If an employer plans to take disciplinary action against an employee for disclosure of compensation information, the employer must be certain that the employee falls within one of the above categories. The employer may take disciplinary action up to and including termination of employees which have as their essential job functions maintaining compensation information confidentiality or which require access to the compensation information in the performance of a routinely assigned business task. Employers must keep in mind that the determination of whether any particular employee received compensation information in the course of their "essential job functions" will be determined on a case-by-case basis by OFCCP.
Employees whose essential function it is to protect the confidentiality of this information of course may divulge it in response to a court order, an administrative agency's request, or in response to discovery requests in litigation.
What is the "Essential Functions" Defense?
The essential functions defense may be used only in situations where compensation information has been divulged by someone whose job it was to maintain it confidentially. OFCCP's Frequently Asked Questions explain that if a janitor comes upon confidential employee information and divulges it, it would be a violation of the new rule for the employer to discipline the janitor for divulging it. The janitor's actions are protected, but a human resource manager's actions would not be protected. OFCCP explains:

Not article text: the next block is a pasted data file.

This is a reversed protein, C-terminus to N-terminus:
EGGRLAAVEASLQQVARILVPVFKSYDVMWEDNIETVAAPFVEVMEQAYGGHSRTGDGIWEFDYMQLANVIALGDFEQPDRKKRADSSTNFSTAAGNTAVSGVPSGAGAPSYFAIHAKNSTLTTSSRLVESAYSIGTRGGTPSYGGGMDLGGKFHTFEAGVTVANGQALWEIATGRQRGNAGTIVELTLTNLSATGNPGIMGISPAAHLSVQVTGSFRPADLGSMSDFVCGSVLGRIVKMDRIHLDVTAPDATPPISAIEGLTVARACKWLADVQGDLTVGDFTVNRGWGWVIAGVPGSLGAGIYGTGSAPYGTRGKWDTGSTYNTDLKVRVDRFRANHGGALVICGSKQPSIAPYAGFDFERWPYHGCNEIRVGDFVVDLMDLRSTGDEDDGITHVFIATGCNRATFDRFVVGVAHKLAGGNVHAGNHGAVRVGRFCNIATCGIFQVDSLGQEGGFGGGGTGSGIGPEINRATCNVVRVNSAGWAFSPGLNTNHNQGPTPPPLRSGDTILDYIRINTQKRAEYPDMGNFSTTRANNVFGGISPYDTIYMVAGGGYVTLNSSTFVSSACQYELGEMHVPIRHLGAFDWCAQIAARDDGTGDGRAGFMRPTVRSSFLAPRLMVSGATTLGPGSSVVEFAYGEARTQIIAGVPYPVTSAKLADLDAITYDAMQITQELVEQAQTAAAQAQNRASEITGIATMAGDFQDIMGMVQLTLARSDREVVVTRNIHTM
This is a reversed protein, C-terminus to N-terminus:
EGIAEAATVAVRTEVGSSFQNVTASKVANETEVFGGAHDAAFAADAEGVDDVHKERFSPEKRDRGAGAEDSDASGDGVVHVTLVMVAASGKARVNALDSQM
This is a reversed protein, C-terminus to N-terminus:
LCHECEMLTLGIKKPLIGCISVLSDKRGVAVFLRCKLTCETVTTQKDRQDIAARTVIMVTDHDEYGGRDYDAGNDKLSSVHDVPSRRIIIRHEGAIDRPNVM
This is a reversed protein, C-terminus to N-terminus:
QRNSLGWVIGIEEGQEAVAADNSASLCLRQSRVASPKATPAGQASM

The position of a human resource manager who has access to the sensitive compensation information of others within an organization is an example of a job that would fall under the Final Rule's definition of "essential job functions." In this particular example, a human resource manager is authorized access to compensation information to perform routinely assigned business tasks. A human resource manager may also have a duty to protect this type of information from disclosure. Therefore, a human resource manager who discloses or discusses the compensation of applicants or employees, based on information that the manager obtained through the performance of his or her job, is not protected under the Final Rule.
In contrast, a janitor's job functions would not meet the Final Rule's definition of "essential job functions." If the primary purpose of the janitor's position is to clean (i.e., sweep, dust, vacuum), doing so does not require the janitor to access confidential compensation information. Similarly, merely cleaning does not require the janitor to maintain the privacy of personnel records. Finally, janitors are not typically authorized to access compensation information. The contact with the compensation information must be more than incidental; therefore, if the janitor discloses or discusses the compensation of applicants or employees, the janitor's actions would be protected under the Final Rule.